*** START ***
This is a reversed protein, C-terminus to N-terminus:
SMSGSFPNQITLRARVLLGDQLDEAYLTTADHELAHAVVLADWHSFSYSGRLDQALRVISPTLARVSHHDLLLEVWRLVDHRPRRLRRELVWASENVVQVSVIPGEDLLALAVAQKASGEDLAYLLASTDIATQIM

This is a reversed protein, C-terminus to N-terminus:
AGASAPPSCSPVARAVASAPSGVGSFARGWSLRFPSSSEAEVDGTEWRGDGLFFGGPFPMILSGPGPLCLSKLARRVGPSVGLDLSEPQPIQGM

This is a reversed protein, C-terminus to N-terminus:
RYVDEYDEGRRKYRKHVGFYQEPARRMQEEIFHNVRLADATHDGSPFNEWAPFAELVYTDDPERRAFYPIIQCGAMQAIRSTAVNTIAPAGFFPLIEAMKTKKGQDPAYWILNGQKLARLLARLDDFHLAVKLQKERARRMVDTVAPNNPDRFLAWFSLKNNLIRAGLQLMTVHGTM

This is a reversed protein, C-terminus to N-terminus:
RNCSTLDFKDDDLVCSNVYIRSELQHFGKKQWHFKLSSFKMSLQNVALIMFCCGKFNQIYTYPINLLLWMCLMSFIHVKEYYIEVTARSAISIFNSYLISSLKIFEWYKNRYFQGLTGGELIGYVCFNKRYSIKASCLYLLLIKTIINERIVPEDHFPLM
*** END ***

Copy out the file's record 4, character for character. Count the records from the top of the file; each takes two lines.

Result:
This is a reversed protein, C-terminus to N-terminus:
RNCSTLDFKDDDLVCSNVYIRSELQHFGKKQWHFKLSSFKMSLQNVALIMFCCGKFNQIYTYPINLLLWMCLMSFIHVKEYYIEVTARSAISIFNSYLISSLKIFEWYKNRYFQGLTGGELIGYVCFNKRYSIKASCLYLLLIKTIINERIVPEDHFPLM